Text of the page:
ILNews

Supreme Court extends audio-video transcript pilot project

Back to TopCommentsE-mailPrintBookmark and Share

A pilot project in three Indiana courts that replaces written transcripts with audio/video camera recordings has been extended and expanded because two of the three courts haven’t generated the anticipated number of appeals necessary to evaluate the system.

The Supreme Court recently posted on its website an order dated Dec. 18 that extended the pilot project that was to expire Dec. 31, 2013.

Under the project initiated in 2012, three Indiana courtrooms were equipped with video cameras supplied by Jefferson Audio Video Systems of Louisville. Ky. Camera recordings from those three courts will form the official appellate transcripts in 15 cases from each court.

In two of the three courts, fewer than 15 appeals designated as camera-transcript cases were generated by the end of 2013, according to the order. Marion Superior Criminal Division 6 Judge Mark Stoner’s court was the lone venue in which 15 appeals were generated using the AV system.

The order indicates that five juvenile cases were generated from the court of Tippecanoe Superior Judge Faith Graham but no civil appeals arose from the court of Allen Superior Judge Nancy Boyer.

“In order to achieve the goal of fifteen designated civil cases, this Court authorizes any of the judicial officers in Marion County, in Tippecanoe County, and in Allen County to use the courtrooms and the JAVS equipment for the purpose of conducting civil case trials,” the order says. “If a Notice of Appeal is filed in any of those cases, the presiding judicial officer may designate that appeal as a pilot project case.”



 

ADVERTISEMENT

Post a comment to this story

COMMENTS POLICY
We reserve the right to remove any post that we feel is obscene, profane, vulgar, racist, sexually explicit, abusive, or hateful.
 
You are legally responsible for what you post and your anonymity is not guaranteed.
 
Posts that insult, defame, threaten, harass or abuse other readers or people mentioned in Indiana Lawyer editorial content are also subject to removal. Please respect the privacy of individuals and refrain from posting personal information.
 
No solicitations, spamming or advertisements are allowed. Readers may post links to other informational websites that are relevant to the topic at hand, but please do not link to objectionable material.
 
We may remove messages that are unrelated to the topic, encourage illegal activity, use all capital letters or are unreadable.
 

Messages that are flagged by readers as objectionable will be reviewed and may or may not be removed. Please do not flag a post simply because you disagree with it.

Sponsored by

facebook - twitter on Facebook & Twitter

Indiana State Bar Association

Indianapolis Bar Association

Evansville Bar Association

Allen County Bar Association

Indiana Lawyer on Facebook

facebook
ADVERTISEMENT
Subscribe to Indiana Lawyer
  1. The child support award is many times what the custodial parent earns, and exceeds the actual costs of providing for the children's needs. My fiance and I have agreed that if we divorce, that the children will be provided for using a shared checking account like this one(http://www.mediate.com/articles/if_they_can_do_parenting_plans.cfm) to avoid the hidden alimony in Indiana's child support guidelines.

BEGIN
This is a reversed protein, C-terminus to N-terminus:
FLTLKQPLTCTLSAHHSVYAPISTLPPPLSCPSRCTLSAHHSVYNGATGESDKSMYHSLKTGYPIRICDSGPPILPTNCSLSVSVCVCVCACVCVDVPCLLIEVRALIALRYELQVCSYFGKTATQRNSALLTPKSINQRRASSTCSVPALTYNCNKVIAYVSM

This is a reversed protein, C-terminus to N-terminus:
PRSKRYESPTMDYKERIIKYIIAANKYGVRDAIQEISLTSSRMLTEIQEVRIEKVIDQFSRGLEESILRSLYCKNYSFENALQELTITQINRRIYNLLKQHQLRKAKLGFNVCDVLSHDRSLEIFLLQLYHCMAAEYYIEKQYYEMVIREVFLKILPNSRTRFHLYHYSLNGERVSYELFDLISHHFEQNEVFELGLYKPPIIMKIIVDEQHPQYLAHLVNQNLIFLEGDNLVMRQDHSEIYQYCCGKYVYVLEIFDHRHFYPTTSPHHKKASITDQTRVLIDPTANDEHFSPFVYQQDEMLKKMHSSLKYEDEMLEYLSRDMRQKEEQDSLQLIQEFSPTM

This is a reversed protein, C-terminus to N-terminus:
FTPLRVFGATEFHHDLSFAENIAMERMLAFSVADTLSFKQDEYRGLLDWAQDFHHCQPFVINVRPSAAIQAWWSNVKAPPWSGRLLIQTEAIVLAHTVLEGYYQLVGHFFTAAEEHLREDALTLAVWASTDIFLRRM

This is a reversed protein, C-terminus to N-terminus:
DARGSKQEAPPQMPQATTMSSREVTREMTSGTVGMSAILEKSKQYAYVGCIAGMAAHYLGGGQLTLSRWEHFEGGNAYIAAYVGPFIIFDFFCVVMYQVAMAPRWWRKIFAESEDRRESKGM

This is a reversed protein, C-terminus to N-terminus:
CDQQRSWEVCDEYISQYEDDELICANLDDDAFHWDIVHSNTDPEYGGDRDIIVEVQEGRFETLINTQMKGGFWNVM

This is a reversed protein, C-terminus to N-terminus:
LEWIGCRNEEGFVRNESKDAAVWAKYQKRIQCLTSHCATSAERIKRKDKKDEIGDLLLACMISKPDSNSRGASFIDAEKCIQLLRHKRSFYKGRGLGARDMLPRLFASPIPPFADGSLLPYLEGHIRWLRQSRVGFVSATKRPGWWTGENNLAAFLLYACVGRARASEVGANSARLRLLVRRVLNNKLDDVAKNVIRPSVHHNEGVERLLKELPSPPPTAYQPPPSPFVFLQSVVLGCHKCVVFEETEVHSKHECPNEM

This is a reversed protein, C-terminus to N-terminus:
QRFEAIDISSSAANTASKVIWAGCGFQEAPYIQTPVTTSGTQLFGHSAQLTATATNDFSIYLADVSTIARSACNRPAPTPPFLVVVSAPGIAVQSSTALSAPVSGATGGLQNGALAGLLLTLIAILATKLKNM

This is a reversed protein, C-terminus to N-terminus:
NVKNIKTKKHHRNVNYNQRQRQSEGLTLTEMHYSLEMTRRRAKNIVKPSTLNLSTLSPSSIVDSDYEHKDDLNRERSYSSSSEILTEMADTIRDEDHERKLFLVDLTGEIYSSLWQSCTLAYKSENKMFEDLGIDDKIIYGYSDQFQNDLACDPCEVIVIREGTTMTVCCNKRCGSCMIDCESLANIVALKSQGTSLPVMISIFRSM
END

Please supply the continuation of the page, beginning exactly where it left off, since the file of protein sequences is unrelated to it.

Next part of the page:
2. Fiat justitia ruat caelum is a Latin legal phrase, meaning "Let justice be done though the heavens fall." The maxim signifies the belief that justice must be realized regardless of consequences.

  3. Indiana up holds this behavior. the state police know they got it made.

  4. Additional Points: -Civility in the profession: Treating others with respect will not only move others to respect you, it will show a shared respect for the legal system we are all sworn to protect. When attorneys engage in unnecessary personal attacks, they lose the respect and favor of judges, jurors, the person being attacked, and others witnessing or reading the communication. It's not always easy to put anger aside, but if you don't, you will lose respect, credibility, cases, clients & jobs or job opportunities. -Read Rule 22 of the Admission & Discipline Rules. Capture that spirit and apply those principles in your daily work. -Strive to represent clients in a manner that communicates the importance you place on the legal matter you're privileged to handle for them. -There are good lawyers of all ages, but no one is perfect. Older lawyers can learn valuable skills from younger lawyers who tend to be more adept with new technologies that can improve work quality and speed. Older lawyers have already tackled more legal issues and worked through more of the problems encountered when representing clients on various types of legal matters. If there's mutual respect and a willingness to learn from each other, it will help make both attorneys better lawyers. -Erosion of the public trust in lawyers wears down public confidence in the rule of law. Always keep your duty to the profession in mind. -You can learn so much by asking questions & actively listening to instructions and advice from more experienced attorneys, regardless of how many years or decades you've each practiced law. Don't miss out on that chance.

  5. Agreed on 4th Amendment call - that was just bad policing that resulted in dismissal for repeat offender. What kind of parent names their boy "Kriston"?

ADVERTISEMENT